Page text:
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Rapid induction of androgen receptor splice variants by androgen deprivation in prostate cancer.

Research paper by Ziyang Z Yu, Sen S Chen, Adam G AG Sowalsky, Olga S OS Voznesensky, Elahe A EA Mostaghel, Peter S PS Nelson, Changmeng C Cai, Steven P SP Balk

Indexed on: 23 Jan '14Published on: 23 Jan '14Published in: Clinical cancer research : an official journal of the American Association for Cancer Research



Abstract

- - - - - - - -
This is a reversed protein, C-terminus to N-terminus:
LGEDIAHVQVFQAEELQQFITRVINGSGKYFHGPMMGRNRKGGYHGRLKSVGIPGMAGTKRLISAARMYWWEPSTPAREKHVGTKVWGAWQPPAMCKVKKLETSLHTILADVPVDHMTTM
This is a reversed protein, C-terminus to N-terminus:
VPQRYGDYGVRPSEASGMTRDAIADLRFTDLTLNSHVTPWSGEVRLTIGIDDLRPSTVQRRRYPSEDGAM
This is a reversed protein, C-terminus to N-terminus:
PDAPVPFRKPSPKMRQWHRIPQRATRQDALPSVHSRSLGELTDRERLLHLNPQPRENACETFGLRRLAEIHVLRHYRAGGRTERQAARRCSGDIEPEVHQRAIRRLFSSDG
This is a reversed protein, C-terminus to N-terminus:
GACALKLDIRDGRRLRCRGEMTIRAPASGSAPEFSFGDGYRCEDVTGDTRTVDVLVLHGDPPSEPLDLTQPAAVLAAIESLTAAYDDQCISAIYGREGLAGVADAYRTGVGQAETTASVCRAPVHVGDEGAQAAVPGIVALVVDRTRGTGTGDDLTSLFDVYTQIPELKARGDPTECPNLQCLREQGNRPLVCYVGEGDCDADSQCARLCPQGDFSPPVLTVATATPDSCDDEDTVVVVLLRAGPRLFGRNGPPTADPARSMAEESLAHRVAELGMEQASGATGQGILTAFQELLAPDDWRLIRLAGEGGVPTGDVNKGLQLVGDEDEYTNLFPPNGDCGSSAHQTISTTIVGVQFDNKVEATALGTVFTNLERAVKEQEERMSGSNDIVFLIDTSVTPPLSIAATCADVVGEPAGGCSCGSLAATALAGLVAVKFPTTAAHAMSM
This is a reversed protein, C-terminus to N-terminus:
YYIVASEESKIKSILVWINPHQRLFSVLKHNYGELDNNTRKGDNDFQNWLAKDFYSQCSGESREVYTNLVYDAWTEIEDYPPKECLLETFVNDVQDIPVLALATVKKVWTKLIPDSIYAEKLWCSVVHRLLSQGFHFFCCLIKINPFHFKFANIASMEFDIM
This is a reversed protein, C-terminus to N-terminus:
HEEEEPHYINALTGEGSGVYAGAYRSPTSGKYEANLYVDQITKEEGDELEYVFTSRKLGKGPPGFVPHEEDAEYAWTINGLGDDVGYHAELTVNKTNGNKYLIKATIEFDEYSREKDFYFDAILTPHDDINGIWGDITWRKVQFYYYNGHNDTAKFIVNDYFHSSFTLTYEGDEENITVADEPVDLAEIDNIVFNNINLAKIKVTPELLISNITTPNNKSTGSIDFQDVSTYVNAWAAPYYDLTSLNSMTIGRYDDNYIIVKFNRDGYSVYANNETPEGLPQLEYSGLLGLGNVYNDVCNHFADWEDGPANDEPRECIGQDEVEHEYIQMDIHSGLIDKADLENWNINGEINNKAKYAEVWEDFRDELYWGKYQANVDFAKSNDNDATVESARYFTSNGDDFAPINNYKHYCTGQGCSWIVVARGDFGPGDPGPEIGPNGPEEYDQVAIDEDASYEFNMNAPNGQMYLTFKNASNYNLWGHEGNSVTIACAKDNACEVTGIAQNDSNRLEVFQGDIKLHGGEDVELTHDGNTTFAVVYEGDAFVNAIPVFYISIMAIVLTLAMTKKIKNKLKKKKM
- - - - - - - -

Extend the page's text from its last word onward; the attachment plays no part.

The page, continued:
Mechanisms mediating androgen receptor (AR) reactivation in prostate cancer that progresses after castration (castration-resistant prostate cancer; CRPC) and subsequent treatment with abiraterone (CYP17A1 inhibitor that further suppresses androgen synthesis) remain unclear.Prostate cancer xenografts were examined to identify mechanism of progression after castration and abiraterone.AR reactivation in abiraterone-resistant VCaP xenografts was not associated with restoration of intratumoral androgens or alterations in AR coregulators. In contrast, mRNA encoding full-length AR (AR-FL) and a constitutively active splice variant (AR-V7) were increased compared with xenografts before castration, with an increase in AR-V7 relative to AR-FL. This shift toward AR-V7 was due to a feedback mechanism whereby the androgen-liganded AR stimulates expression of proteins that suppress generation of AR-V7 relative to AR-FL transcripts. However, despite the increases in AR-V7 mRNA, it remained a minor transcript (<1%) relative to AR-FL in resistant VCaP xenografts and CRPC clinical samples. AR-V7 protein expression was similarly low relative to AR-FL in castration-resistant VCaP xenografts and androgen-deprived VCaP cells, but the weak basal AR activity in these latter cells was further repressed by AR-V7 siRNA.AR-V7 at these low levels is not adequate to restore AR activity, but its rapid induction after androgen deprivation allows tumors to retain basal AR activity that may be needed for survival until more potent mechanisms emerge to activate AR. Agents targeting AR splice variants may be most effective when used very early in conjunction with therapies targeting the AR ligand-binding domain.

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